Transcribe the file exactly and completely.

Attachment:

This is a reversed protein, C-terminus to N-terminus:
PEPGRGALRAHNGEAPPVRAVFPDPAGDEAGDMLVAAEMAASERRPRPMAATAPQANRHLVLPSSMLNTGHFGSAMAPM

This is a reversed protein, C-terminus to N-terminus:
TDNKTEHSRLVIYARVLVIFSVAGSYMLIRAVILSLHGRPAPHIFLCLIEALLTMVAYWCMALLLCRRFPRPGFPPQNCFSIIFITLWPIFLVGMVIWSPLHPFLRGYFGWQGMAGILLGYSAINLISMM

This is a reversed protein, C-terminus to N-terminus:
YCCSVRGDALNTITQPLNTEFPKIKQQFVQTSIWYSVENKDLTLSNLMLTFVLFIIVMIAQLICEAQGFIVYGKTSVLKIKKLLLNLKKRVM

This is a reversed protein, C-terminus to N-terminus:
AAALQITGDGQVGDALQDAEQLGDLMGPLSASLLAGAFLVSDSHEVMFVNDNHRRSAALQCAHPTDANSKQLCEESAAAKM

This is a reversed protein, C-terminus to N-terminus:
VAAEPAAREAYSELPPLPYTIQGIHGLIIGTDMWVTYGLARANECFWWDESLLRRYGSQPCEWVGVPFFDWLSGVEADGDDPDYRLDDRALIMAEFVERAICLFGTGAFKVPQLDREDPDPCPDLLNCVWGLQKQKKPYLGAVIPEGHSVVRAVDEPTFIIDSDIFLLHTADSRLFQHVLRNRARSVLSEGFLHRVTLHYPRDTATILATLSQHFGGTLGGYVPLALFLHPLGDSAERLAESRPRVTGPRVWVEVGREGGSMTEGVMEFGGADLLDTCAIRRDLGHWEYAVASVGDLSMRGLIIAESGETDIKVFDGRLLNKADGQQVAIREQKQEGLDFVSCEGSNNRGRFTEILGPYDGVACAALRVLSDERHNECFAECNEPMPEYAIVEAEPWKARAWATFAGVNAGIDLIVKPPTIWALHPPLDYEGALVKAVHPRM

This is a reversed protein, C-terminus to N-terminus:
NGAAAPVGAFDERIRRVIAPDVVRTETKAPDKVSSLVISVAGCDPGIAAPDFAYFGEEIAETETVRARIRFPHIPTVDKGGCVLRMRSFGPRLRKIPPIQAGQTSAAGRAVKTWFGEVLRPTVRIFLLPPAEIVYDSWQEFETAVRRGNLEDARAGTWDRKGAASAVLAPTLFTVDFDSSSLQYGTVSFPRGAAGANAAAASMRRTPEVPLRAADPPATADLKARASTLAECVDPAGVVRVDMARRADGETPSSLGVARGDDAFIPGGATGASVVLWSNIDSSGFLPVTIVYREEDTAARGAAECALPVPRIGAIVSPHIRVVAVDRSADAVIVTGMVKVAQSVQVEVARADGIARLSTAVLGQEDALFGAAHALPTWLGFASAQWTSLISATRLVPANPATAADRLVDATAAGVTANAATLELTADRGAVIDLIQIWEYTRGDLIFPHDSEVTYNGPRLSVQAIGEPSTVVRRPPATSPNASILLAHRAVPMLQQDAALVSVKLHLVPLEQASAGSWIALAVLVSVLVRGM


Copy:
This is a reversed protein, C-terminus to N-terminus:
PEPGRGALRAHNGEAPPVRAVFPDPAGDEAGDMLVAAEMAASERRPRPMAATAPQANRHLVLPSSMLNTGHFGSAMAPM

This is a reversed protein, C-terminus to N-terminus:
TDNKTEHSRLVIYARVLVIFSVAGSYMLIRAVILSLHGRPAPHIFLCLIEALLTMVAYWCMALLLCRRFPRPGFPPQNCFSIIFITLWPIFLVGMVIWSPLHPFLRGYFGWQGMAGILLGYSAINLISMM

This is a reversed protein, C-terminus to N-terminus:
YCCSVRGDALNTITQPLNTEFPKIKQQFVQTSIWYSVENKDLTLSNLMLTFVLFIIVMIAQLICEAQGFIVYGKTSVLKIKKLLLNLKKRVM

This is a reversed protein, C-terminus to N-terminus:
AAALQITGDGQVGDALQDAEQLGDLMGPLSASLLAGAFLVSDSHEVMFVNDNHRRSAALQCAHPTDANSKQLCEESAAAKM

This is a reversed protein, C-terminus to N-terminus:
VAAEPAAREAYSELPPLPYTIQGIHGLIIGTDMWVTYGLARANECFWWDESLLRRYGSQPCEWVGVPFFDWLSGVEADGDDPDYRLDDRALIMAEFVERAICLFGTGAFKVPQLDREDPDPCPDLLNCVWGLQKQKKPYLGAVIPEGHSVVRAVDEPTFIIDSDIFLLHTADSRLFQHVLRNRARSVLSEGFLHRVTLHYPRDTATILATLSQHFGGTLGGYVPLALFLHPLGDSAERLAESRPRVTGPRVWVEVGREGGSMTEGVMEFGGADLLDTCAIRRDLGHWEYAVASVGDLSMRGLIIAESGETDIKVFDGRLLNKADGQQVAIREQKQEGLDFVSCEGSNNRGRFTEILGPYDGVACAALRVLSDERHNECFAECNEPMPEYAIVEAEPWKARAWATFAGVNAGIDLIVKPPTIWALHPPLDYEGALVKAVHPRM

This is a reversed protein, C-terminus to N-terminus:
NGAAAPVGAFDERIRRVIAPDVVRTETKAPDKVSSLVISVAGCDPGIAAPDFAYFGEEIAETETVRARIRFPHIPTVDKGGCVLRMRSFGPRLRKIPPIQAGQTSAAGRAVKTWFGEVLRPTVRIFLLPPAEIVYDSWQEFETAVRRGNLEDARAGTWDRKGAASAVLAPTLFTVDFDSSSLQYGTVSFPRGAAGANAAAASMRRTPEVPLRAADPPATADLKARASTLAECVDPAGVVRVDMARRADGETPSSLGVARGDDAFIPGGATGASVVLWSNIDSSGFLPVTIVYREEDTAARGAAECALPVPRIGAIVSPHIRVVAVDRSADAVIVTGMVKVAQSVQVEVARADGIARLSTAVLGQEDALFGAAHALPTWLGFASAQWTSLISATRLVPANPATAADRLVDATAAGVTANAATLELTADRGAVIDLIQIWEYTRGDLIFPHDSEVTYNGPRLSVQAIGEPSTVVRRPPATSPNASILLAHRAVPMLQQDAALVSVKLHLVPLEQASAGSWIALAVLVSVLVRGM